According to the researchers from University of North Carolina and NIH, such a targeted poison could complement antiretroviral therapy, which dramatically reduces the replication of HIV in infected cells but does not eliminate them.
The 40 mice in the experiment were bioengineered to have a human immune system. They were infected with HIV for several months and then given a combination of antiretroviral drugs for four weeks.
Half of the animals subsequently received a two-week dose of a genetically designed, HIV-specific poison, or immunotoxin, to complement the antiretrovirals, while the other half continued receiving antiretrovirals alone.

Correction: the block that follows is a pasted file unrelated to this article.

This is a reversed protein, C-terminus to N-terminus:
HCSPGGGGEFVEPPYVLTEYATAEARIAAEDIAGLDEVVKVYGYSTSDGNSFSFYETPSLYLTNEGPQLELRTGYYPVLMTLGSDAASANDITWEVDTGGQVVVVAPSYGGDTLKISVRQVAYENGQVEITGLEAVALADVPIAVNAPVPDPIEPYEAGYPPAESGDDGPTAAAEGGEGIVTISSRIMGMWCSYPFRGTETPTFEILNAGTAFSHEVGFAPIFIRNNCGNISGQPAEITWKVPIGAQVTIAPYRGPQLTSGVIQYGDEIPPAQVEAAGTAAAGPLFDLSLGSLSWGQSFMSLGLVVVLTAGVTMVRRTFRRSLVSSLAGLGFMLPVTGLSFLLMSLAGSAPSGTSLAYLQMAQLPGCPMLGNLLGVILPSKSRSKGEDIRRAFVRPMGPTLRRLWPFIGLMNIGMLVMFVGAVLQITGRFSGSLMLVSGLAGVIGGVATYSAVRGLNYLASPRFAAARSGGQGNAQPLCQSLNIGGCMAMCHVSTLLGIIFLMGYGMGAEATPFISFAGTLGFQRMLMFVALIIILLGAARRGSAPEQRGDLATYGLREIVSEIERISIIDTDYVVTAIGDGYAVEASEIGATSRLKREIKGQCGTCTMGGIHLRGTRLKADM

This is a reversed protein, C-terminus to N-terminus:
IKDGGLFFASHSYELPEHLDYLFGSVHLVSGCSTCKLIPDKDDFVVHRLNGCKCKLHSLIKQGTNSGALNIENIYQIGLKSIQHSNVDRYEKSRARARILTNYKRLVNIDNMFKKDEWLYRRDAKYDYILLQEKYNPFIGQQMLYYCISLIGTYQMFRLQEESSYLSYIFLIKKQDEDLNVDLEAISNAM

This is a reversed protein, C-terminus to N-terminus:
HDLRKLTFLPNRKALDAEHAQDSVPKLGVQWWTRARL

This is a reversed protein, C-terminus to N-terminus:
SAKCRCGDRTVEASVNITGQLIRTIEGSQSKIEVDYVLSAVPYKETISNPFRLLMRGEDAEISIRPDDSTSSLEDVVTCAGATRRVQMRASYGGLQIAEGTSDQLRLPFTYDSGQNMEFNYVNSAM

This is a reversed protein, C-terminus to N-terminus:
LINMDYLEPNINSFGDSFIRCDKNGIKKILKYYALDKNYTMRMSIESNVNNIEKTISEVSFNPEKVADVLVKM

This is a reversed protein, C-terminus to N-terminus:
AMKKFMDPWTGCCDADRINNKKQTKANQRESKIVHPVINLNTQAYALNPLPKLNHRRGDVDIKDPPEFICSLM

The scientists found that, compared to antiretrovirals alone, the addition of the immunotoxin significantly reduced both the number of HIV-infected cells producing the virus in multiple organs and the level of HIV in the blood.
According to the researchers, these findings, coupled with results from previous studies, suggest that treating certain HIV-infected people with a combination of antiretrovirals and an immunotoxin might help achieve sustained disease remission, in which HIV can be controlled or eliminated without a lifetime of antiretroviral therapy. However, further study is required, the scientists write.
The study is published in journal PLOS.
--ANI (Posted on 10-01-2014)